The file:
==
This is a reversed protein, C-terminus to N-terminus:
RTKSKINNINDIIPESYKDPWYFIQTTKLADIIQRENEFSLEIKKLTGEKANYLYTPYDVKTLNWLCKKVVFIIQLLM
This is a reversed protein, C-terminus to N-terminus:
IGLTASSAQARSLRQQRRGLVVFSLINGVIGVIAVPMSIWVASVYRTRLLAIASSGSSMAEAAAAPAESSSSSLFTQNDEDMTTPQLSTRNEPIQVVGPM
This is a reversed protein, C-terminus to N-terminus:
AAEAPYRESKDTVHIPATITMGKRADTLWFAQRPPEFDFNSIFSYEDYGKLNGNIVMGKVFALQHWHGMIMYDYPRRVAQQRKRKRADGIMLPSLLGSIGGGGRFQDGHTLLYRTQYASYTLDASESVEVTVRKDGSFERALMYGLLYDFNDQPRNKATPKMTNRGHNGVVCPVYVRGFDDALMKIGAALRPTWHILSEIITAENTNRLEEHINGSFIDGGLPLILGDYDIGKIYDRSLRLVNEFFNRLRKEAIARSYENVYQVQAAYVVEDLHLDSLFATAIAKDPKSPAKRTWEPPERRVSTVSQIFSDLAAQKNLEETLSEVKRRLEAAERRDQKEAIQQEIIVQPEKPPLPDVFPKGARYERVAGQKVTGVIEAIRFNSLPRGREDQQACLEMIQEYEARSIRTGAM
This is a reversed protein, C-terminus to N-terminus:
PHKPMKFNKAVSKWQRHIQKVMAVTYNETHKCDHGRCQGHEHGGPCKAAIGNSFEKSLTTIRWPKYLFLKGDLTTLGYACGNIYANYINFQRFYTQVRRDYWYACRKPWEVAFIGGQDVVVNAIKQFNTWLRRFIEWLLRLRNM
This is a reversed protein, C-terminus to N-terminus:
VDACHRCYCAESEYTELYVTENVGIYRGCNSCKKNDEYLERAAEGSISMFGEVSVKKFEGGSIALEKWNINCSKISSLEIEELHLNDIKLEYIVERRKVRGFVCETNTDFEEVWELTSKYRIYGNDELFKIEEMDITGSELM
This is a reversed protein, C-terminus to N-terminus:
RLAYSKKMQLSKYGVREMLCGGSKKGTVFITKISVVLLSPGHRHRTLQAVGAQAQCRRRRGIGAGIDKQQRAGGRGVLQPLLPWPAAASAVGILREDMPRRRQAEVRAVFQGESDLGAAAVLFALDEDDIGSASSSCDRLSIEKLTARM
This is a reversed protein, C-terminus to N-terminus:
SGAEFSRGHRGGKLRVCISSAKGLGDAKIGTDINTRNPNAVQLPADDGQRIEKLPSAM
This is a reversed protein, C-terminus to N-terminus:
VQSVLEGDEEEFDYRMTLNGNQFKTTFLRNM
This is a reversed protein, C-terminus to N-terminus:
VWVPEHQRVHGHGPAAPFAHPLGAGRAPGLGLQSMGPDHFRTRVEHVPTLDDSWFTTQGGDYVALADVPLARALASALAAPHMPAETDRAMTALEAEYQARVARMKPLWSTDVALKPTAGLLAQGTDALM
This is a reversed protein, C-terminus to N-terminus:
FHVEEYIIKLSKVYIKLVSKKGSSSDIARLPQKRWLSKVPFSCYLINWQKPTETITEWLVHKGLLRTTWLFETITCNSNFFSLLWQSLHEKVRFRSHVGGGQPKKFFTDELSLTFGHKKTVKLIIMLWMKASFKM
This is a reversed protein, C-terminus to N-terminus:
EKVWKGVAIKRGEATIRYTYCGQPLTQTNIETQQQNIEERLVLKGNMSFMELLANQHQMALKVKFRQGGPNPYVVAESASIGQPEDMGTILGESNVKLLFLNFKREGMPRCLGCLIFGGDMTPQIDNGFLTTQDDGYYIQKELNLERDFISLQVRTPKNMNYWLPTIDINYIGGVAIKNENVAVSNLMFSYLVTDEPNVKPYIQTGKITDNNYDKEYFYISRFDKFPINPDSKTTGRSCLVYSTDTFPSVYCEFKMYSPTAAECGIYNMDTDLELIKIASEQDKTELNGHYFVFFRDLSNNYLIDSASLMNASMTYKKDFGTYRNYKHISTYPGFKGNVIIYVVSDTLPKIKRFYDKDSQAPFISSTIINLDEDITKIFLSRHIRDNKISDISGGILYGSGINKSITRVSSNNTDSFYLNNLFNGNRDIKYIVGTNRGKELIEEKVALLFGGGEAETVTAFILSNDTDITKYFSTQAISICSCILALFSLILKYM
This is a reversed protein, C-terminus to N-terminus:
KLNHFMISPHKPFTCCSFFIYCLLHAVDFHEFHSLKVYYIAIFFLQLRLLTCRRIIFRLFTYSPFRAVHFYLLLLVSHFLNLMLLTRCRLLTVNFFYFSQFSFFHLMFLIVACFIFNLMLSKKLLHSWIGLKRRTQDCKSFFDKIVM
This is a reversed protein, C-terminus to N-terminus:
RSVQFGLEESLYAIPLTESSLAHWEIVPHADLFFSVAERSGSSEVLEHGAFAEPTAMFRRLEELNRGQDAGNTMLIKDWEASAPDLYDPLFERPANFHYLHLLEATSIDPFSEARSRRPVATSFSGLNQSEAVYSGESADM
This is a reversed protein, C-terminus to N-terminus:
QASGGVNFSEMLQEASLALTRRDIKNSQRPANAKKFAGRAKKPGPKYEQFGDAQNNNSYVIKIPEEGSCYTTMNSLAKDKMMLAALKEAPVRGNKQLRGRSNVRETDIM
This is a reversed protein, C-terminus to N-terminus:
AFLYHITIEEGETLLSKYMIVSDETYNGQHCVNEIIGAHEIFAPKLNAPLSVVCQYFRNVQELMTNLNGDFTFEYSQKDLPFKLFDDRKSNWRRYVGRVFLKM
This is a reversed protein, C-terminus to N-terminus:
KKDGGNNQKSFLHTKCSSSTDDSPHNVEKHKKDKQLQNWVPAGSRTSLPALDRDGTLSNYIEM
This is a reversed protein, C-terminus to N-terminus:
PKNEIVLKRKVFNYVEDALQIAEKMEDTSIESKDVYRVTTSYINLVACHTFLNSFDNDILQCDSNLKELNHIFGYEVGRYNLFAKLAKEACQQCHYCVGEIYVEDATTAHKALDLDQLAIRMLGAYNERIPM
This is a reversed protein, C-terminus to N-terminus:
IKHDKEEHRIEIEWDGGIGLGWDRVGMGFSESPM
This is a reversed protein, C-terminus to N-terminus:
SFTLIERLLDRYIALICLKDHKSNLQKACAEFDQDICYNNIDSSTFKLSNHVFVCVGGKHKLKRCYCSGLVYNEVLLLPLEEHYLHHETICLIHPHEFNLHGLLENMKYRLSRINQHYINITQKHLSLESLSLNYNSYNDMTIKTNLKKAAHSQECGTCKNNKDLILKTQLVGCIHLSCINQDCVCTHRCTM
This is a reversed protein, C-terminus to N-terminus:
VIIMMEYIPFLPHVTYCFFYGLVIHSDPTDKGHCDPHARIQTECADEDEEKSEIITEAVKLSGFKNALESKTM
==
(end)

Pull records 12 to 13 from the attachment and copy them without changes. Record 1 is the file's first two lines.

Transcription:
This is a reversed protein, C-terminus to N-terminus:
KLNHFMISPHKPFTCCSFFIYCLLHAVDFHEFHSLKVYYIAIFFLQLRLLTCRRIIFRLFTYSPFRAVHFYLLLLVSHFLNLMLLTRCRLLTVNFFYFSQFSFFHLMFLIVACFIFNLMLSKKLLHSWIGLKRRTQDCKSFFDKIVM
This is a reversed protein, C-terminus to N-terminus:
RSVQFGLEESLYAIPLTESSLAHWEIVPHADLFFSVAERSGSSEVLEHGAFAEPTAMFRRLEELNRGQDAGNTMLIKDWEASAPDLYDPLFERPANFHYLHLLEATSIDPFSEARSRRPVATSFSGLNQSEAVYSGESADM